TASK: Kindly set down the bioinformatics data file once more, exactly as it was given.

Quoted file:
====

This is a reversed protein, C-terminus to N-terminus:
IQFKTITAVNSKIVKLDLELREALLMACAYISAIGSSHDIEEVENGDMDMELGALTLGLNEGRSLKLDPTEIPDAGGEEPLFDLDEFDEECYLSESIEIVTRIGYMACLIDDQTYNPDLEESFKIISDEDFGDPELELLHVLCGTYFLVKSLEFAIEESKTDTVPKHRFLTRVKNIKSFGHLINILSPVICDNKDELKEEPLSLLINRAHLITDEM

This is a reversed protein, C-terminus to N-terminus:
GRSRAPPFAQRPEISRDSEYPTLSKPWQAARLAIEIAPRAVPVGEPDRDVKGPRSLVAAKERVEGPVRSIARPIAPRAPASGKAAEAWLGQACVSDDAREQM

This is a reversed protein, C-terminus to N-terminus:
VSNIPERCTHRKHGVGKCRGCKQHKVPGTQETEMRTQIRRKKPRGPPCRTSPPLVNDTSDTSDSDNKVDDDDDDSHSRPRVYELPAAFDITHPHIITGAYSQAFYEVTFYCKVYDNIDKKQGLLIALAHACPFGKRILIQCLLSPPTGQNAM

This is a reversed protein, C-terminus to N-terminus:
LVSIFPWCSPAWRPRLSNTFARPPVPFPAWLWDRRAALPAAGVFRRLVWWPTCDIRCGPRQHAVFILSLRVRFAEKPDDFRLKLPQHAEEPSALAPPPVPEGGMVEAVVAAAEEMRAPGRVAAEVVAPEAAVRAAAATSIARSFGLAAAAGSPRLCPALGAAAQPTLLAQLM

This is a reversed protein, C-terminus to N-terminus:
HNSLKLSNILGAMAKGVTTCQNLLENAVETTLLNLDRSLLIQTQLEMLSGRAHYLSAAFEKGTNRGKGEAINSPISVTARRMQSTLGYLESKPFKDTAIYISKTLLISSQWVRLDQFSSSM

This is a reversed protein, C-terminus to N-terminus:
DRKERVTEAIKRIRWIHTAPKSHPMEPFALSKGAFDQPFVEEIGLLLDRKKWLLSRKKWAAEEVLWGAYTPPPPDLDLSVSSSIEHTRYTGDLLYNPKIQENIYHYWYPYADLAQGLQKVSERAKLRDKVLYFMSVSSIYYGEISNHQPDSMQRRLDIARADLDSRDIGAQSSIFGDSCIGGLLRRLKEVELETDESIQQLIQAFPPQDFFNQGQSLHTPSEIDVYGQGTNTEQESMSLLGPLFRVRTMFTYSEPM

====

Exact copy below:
This is a reversed protein, C-terminus to N-terminus:
IQFKTITAVNSKIVKLDLELREALLMACAYISAIGSSHDIEEVENGDMDMELGALTLGLNEGRSLKLDPTEIPDAGGEEPLFDLDEFDEECYLSESIEIVTRIGYMACLIDDQTYNPDLEESFKIISDEDFGDPELELLHVLCGTYFLVKSLEFAIEESKTDTVPKHRFLTRVKNIKSFGHLINILSPVICDNKDELKEEPLSLLINRAHLITDEM

This is a reversed protein, C-terminus to N-terminus:
GRSRAPPFAQRPEISRDSEYPTLSKPWQAARLAIEIAPRAVPVGEPDRDVKGPRSLVAAKERVEGPVRSIARPIAPRAPASGKAAEAWLGQACVSDDAREQM

This is a reversed protein, C-terminus to N-terminus:
VSNIPERCTHRKHGVGKCRGCKQHKVPGTQETEMRTQIRRKKPRGPPCRTSPPLVNDTSDTSDSDNKVDDDDDDSHSRPRVYELPAAFDITHPHIITGAYSQAFYEVTFYCKVYDNIDKKQGLLIALAHACPFGKRILIQCLLSPPTGQNAM

This is a reversed protein, C-terminus to N-terminus:
LVSIFPWCSPAWRPRLSNTFARPPVPFPAWLWDRRAALPAAGVFRRLVWWPTCDIRCGPRQHAVFILSLRVRFAEKPDDFRLKLPQHAEEPSALAPPPVPEGGMVEAVVAAAEEMRAPGRVAAEVVAPEAAVRAAAATSIARSFGLAAAAGSPRLCPALGAAAQPTLLAQLM

This is a reversed protein, C-terminus to N-terminus:
HNSLKLSNILGAMAKGVTTCQNLLENAVETTLLNLDRSLLIQTQLEMLSGRAHYLSAAFEKGTNRGKGEAINSPISVTARRMQSTLGYLESKPFKDTAIYISKTLLISSQWVRLDQFSSSM

This is a reversed protein, C-terminus to N-terminus:
DRKERVTEAIKRIRWIHTAPKSHPMEPFALSKGAFDQPFVEEIGLLLDRKKWLLSRKKWAAEEVLWGAYTPPPPDLDLSVSSSIEHTRYTGDLLYNPKIQENIYHYWYPYADLAQGLQKVSERAKLRDKVLYFMSVSSIYYGEISNHQPDSMQRRLDIARADLDSRDIGAQSSIFGDSCIGGLLRRLKEVELETDESIQQLIQAFPPQDFFNQGQSLHTPSEIDVYGQGTNTEQESMSLLGPLFRVRTMFTYSEPM